Gilles de Rais: A Medieval Serial Killer

The late medieval period saw the death of thousands of people through plague, famine, and war; and while this period also saw an expansion in trade and commerce, and philosophy, science and the arts, I would like to focus on a byproduct of these tragedies: Gilles de Rais. 

Gilles de Rais was born sometime in the early 1400s in Champtocé-sur-Loire, France. He was born into a life of feudal lordship, a life of education and of wealth. Both of his parents died when he was just a child and at the age of eleven he was taken in by his grandfather Jean de Craon, one of the richest lords in the Anjou valley. Jean de Craon was a greedy and cruel man who taught his grandson to be the same. For example, when Gilles was just sixteen years old, his grandfather took two young women captive. He threatened to sew the older, Beatrice, into a sack and have her thrown into the river to drown. The two girls were put up for ransom and when three soldiers came to claim them, they were also imprisoned by Craon’s soldiers and thrown into a deep pit where one dies. Eventually the elder sister was released once the ransom had been paid, while the younger sister was forced to marry on of Craon’s soldiers. Gilles witnessed and took part in all of this cruelty, along with many more throughout his childhood with his grandfather.

Gilles de Rais’ grandfather also left him with a lot of time to himself at a young age. So not only was he witnessing cruelty and even murder, he was also not being raised in a family setting. Shortly after the kidnapping of the two sisters, Craon successfully arranged that Gilles de Rais marry Catherine de Thouars of Brittany who was a very wealthy heiress. They had a daughter, Marie in 1434.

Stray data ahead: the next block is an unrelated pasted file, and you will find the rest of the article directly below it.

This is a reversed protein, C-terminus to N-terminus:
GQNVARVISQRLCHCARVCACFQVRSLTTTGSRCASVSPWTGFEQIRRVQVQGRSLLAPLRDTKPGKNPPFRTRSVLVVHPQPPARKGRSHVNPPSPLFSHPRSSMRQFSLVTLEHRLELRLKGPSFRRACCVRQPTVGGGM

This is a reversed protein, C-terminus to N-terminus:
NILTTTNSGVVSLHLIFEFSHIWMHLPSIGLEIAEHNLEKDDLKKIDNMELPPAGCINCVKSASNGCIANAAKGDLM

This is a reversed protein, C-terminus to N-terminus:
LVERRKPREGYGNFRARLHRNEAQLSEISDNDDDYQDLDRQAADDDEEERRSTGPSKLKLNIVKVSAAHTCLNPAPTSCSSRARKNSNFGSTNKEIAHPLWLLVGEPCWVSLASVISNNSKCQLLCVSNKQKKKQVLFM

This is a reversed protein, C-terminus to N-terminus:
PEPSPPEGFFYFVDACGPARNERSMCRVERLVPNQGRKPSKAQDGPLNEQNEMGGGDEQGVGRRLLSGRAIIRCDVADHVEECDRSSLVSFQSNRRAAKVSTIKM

When Gilles was in his early twenties he was made leader of an Angevin army during the Hundred Years’ War. It was at this time that he met Joan of Arc, who requested he fight in her regiment due to the way he fought with fury and bloodlust. His success in the battle lead him to receive the highest military honor in France; the Marshal of France. Soon after Gilles became Marshal, the power went to his head and he began spending his inheritance recklessly and living in extravagance. His grandfather, Jean de Craon, was so disappointed that when he died he left his sword to not Gilles, but his younger brother, Rene. 

This slight seems to have resonated with Gilles. After he retired from the military in 1435, he began to put more significance in religion and in trying to save his dwindling fortune. He funded the construction of a private church, which he named the Chapel of Holy Innocents. This chapel became home to a choir of young boys from the local area, all of whom were hand selected by Gilles himself.  It was at this same time that he began to toy with occult; searching for men who could practice alchemy and demon summoning for him. It is thought this was to save his fortune; but a darker truth would come to light later.